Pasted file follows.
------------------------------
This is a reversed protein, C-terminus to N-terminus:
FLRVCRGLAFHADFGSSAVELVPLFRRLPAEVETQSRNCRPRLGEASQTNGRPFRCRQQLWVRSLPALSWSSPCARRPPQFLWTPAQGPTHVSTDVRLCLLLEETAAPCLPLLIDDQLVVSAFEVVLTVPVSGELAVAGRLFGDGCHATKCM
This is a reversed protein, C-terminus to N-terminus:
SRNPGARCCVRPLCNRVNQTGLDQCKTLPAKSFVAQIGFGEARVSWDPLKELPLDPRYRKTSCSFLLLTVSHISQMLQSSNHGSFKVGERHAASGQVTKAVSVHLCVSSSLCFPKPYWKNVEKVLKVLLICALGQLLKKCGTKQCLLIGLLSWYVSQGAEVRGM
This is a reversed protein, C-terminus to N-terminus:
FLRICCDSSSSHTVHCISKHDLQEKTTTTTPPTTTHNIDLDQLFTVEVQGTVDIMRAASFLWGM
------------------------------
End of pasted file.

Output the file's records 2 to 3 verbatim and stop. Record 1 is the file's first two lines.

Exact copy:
This is a reversed protein, C-terminus to N-terminus:
SRNPGARCCVRPLCNRVNQTGLDQCKTLPAKSFVAQIGFGEARVSWDPLKELPLDPRYRKTSCSFLLLTVSHISQMLQSSNHGSFKVGERHAASGQVTKAVSVHLCVSSSLCFPKPYWKNVEKVLKVLLICALGQLLKKCGTKQCLLIGLLSWYVSQGAEVRGM
This is a reversed protein, C-terminus to N-terminus:
FLRICCDSSSSHTVHCISKHDLQEKTTTTTPPTTTHNIDLDQLFTVEVQGTVDIMRAASFLWGM